Motherless Brooklyn's most obvious strength is its aesthetic. Beth Mickle's production design, Michael Ahern's art direction and Amy Roth's costume design are all exceptional, contributing to the nuanced and immersive period-specific tone, with the milieu feeling lived-in and completely authentic. Norton's direction is, for the most part, straightforward and unfussy, but one visual motif he uses several times is shooting directly from Essrog's POV either during or immediately after the character has taken a beating. It's a nice (if somewhat unsubtle) directorial choice, drawing us directly into Essrog's experience when he's at his most vulnerable. On the other hand, the dream scenes are far less effective, feeling as if they're from another film entirely.

For all its thematic importance and laudable aesthetic aspects, however, I found Motherless Brooklyn disappointing. The pacing is so lacking in forward-momentum that the story is practically somnolent. Partly because of this, it's a good 20 minutes too long. I understand Norton wanted to let the material breath, but there's a difference between giving the characters and themes room to develop and stalling for the sake of it, and so much of the film feels like the latter. There's also a disconnect between the politics and the detective story. In Chinatown, everything feels organic – the personal and the political are intertwined. In Motherless Brooklyn, however, Norton is never really able to integrate the two. Another issue is that because the novel features 50s values displaced into the last years of the century, the endemic racism is deeply disturbing – society today is more enlightened about such things, but here's a novel in which characters are acting like it's 40 years prior. This is a vital part of Lethem's postmodernist deconstruction of power structures. However, with the film set in the actual 1950s, the racism feels like period-appropriate window dressing, losing virtually most of its thematic potency.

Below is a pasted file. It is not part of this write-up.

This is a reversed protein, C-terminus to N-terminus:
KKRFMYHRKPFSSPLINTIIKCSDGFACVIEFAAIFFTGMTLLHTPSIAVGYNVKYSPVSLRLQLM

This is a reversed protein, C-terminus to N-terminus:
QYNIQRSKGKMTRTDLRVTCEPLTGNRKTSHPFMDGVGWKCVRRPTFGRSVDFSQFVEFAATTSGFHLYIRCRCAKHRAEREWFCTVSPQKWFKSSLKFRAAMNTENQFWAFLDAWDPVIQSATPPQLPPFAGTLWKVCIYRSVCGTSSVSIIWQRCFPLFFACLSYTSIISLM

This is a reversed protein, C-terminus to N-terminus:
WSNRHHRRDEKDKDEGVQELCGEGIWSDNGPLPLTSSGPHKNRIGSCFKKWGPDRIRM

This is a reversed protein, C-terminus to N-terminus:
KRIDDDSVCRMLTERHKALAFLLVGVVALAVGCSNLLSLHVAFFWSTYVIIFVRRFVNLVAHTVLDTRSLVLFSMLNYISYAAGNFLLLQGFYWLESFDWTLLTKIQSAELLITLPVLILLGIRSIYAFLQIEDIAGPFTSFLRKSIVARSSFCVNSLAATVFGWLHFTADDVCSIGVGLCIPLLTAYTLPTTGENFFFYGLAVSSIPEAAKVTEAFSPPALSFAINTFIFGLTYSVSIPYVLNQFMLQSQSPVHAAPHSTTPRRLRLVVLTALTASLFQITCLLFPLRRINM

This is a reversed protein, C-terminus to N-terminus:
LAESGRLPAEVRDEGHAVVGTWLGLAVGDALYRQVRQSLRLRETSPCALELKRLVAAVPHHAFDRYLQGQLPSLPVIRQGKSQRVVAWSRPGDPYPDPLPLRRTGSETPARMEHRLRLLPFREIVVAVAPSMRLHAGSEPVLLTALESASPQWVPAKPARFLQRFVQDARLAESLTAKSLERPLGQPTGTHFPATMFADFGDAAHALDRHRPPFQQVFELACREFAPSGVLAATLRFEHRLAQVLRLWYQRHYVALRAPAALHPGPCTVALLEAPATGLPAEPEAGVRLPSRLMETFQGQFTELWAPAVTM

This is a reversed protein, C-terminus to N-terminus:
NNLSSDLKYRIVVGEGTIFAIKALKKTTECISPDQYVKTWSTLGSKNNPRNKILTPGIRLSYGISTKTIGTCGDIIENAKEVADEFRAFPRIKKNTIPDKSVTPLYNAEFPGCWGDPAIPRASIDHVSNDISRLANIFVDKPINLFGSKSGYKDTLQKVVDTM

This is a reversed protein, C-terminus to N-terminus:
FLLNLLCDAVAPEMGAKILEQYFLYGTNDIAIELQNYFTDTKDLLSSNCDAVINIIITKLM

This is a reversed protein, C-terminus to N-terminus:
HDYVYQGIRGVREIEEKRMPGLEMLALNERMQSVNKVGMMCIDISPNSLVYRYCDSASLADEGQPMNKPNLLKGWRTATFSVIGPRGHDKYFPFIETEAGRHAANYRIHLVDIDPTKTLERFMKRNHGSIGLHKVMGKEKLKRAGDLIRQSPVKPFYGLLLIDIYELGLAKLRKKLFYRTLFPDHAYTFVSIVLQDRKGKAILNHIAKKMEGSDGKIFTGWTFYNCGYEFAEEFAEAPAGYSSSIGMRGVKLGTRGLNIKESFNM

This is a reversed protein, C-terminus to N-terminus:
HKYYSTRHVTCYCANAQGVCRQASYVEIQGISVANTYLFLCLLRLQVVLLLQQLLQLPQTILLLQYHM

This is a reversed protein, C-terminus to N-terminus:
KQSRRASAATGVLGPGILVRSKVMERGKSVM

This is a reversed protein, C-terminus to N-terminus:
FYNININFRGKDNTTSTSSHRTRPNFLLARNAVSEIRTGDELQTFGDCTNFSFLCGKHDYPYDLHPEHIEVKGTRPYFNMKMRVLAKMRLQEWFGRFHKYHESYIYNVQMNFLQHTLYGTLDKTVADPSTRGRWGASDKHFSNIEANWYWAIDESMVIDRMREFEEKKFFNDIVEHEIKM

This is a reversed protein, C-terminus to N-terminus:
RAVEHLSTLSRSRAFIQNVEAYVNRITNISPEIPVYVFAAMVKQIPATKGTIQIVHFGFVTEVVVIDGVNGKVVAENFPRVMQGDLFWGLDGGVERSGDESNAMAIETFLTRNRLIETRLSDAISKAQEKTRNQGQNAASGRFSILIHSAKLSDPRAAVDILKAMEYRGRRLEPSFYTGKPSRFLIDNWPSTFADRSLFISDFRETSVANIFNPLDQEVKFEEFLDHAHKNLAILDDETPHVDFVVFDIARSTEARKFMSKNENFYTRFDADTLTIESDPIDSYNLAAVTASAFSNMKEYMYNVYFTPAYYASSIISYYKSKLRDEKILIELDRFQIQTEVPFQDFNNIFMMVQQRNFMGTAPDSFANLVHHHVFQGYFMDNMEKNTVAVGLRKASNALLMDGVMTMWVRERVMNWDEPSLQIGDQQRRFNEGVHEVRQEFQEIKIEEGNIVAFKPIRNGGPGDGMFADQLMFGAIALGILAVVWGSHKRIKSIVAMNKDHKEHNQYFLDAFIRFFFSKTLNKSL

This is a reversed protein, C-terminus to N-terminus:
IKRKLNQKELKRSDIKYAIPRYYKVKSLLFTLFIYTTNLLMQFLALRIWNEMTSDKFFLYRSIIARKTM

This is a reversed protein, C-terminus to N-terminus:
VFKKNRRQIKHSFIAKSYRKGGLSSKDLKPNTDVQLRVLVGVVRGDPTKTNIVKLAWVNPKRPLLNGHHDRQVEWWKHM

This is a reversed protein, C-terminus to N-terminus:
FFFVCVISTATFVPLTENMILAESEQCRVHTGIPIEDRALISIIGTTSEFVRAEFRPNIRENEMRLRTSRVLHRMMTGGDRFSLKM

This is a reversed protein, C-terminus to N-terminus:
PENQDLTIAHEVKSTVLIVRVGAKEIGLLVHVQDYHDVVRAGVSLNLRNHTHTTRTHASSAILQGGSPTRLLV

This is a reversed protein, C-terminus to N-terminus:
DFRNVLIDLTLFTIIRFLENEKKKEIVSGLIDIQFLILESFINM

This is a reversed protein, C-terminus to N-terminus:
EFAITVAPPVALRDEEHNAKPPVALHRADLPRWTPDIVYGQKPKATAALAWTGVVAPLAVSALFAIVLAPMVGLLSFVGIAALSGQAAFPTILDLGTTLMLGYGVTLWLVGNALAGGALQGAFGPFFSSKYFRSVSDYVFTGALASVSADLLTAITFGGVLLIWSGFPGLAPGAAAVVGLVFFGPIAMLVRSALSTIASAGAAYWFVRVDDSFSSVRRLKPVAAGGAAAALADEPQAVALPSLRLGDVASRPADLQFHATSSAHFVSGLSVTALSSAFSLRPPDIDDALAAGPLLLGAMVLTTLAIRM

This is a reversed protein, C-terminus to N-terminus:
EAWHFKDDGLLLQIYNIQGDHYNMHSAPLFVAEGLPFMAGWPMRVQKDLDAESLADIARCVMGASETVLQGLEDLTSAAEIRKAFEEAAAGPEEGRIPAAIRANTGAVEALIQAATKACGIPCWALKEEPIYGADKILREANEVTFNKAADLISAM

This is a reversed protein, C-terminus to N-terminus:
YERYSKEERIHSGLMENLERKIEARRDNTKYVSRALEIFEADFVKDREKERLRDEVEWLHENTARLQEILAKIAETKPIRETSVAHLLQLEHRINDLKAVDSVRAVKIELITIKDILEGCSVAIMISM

An old-fashioned detective story with a lot on its mind, Norton's passion for the material is self-evident. However, that passion hasn't translated into an especially good film. Void of almost any tension, although it looks great, Motherless Brooklyn is a film unsure of its own identity and unable to make us care about much of what it depicts.
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1 of 1 users found this helpful10
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8
HollywoodGleeNov 27, 2019
Motherless Brooklyn, a crime, drama film noir throwback by Edward Norton, tells the story of a gumshoe detective with Tourettes Syndrome, a disorder characterized by involuntary tics, investigating the death of his boss, mentor and adoptiveMotherless Brooklyn, a crime, drama film noir throwback by Edward Norton, tells the story of a gumshoe detective with Tourettes Syndrome, a disorder characterized by involuntary tics, investigating the death of his boss, mentor and adoptive father figure, Frank Minnis, played by Bruce Willis. Edward Norton wrote, directed, starred and produced the film.

Edward Norton in Warner Brothers Pictures MOTHERLESS BROOKLYN. (Photo courtesy of Warner Brothers Pictures)